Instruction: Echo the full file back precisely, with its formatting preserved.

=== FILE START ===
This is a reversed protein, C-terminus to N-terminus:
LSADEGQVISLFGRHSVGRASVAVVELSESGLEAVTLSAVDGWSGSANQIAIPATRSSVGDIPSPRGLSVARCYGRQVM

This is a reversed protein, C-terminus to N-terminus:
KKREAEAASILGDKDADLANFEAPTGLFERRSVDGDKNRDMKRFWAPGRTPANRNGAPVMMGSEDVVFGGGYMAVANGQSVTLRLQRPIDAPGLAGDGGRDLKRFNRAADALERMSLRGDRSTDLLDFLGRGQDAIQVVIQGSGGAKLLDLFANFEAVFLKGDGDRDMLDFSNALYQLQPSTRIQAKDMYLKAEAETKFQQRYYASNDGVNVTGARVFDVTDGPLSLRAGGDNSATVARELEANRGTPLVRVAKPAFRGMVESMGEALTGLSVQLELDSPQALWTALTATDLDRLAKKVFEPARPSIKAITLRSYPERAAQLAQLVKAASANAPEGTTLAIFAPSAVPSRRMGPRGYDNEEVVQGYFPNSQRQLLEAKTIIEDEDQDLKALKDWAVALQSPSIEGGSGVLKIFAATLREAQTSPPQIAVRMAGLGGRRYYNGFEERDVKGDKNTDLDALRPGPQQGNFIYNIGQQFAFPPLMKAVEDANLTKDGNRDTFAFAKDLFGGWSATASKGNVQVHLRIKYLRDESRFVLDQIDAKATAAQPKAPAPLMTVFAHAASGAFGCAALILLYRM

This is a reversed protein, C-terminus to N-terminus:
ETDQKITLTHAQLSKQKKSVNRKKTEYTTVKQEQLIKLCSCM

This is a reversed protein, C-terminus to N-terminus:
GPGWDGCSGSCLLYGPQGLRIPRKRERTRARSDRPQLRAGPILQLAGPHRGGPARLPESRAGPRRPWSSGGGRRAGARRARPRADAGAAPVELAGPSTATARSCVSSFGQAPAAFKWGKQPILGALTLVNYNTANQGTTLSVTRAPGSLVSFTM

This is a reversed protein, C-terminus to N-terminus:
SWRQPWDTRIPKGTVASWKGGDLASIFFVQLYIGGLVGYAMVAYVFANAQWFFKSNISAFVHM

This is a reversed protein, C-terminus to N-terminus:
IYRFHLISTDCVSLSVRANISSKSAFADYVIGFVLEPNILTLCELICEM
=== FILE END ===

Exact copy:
This is a reversed protein, C-terminus to N-terminus:
LSADEGQVISLFGRHSVGRASVAVVELSESGLEAVTLSAVDGWSGSANQIAIPATRSSVGDIPSPRGLSVARCYGRQVM

This is a reversed protein, C-terminus to N-terminus:
KKREAEAASILGDKDADLANFEAPTGLFERRSVDGDKNRDMKRFWAPGRTPANRNGAPVMMGSEDVVFGGGYMAVANGQSVTLRLQRPIDAPGLAGDGGRDLKRFNRAADALERMSLRGDRSTDLLDFLGRGQDAIQVVIQGSGGAKLLDLFANFEAVFLKGDGDRDMLDFSNALYQLQPSTRIQAKDMYLKAEAETKFQQRYYASNDGVNVTGARVFDVTDGPLSLRAGGDNSATVARELEANRGTPLVRVAKPAFRGMVESMGEALTGLSVQLELDSPQALWTALTATDLDRLAKKVFEPARPSIKAITLRSYPERAAQLAQLVKAASANAPEGTTLAIFAPSAVPSRRMGPRGYDNEEVVQGYFPNSQRQLLEAKTIIEDEDQDLKALKDWAVALQSPSIEGGSGVLKIFAATLREAQTSPPQIAVRMAGLGGRRYYNGFEERDVKGDKNTDLDALRPGPQQGNFIYNIGQQFAFPPLMKAVEDANLTKDGNRDTFAFAKDLFGGWSATASKGNVQVHLRIKYLRDESRFVLDQIDAKATAAQPKAPAPLMTVFAHAASGAFGCAALILLYRM

This is a reversed protein, C-terminus to N-terminus:
ETDQKITLTHAQLSKQKKSVNRKKTEYTTVKQEQLIKLCSCM

This is a reversed protein, C-terminus to N-terminus:
GPGWDGCSGSCLLYGPQGLRIPRKRERTRARSDRPQLRAGPILQLAGPHRGGPARLPESRAGPRRPWSSGGGRRAGARRARPRADAGAAPVELAGPSTATARSCVSSFGQAPAAFKWGKQPILGALTLVNYNTANQGTTLSVTRAPGSLVSFTM

This is a reversed protein, C-terminus to N-terminus:
SWRQPWDTRIPKGTVASWKGGDLASIFFVQLYIGGLVGYAMVAYVFANAQWFFKSNISAFVHM

This is a reversed protein, C-terminus to N-terminus:
IYRFHLISTDCVSLSVRANISSKSAFADYVIGFVLEPNILTLCELICEM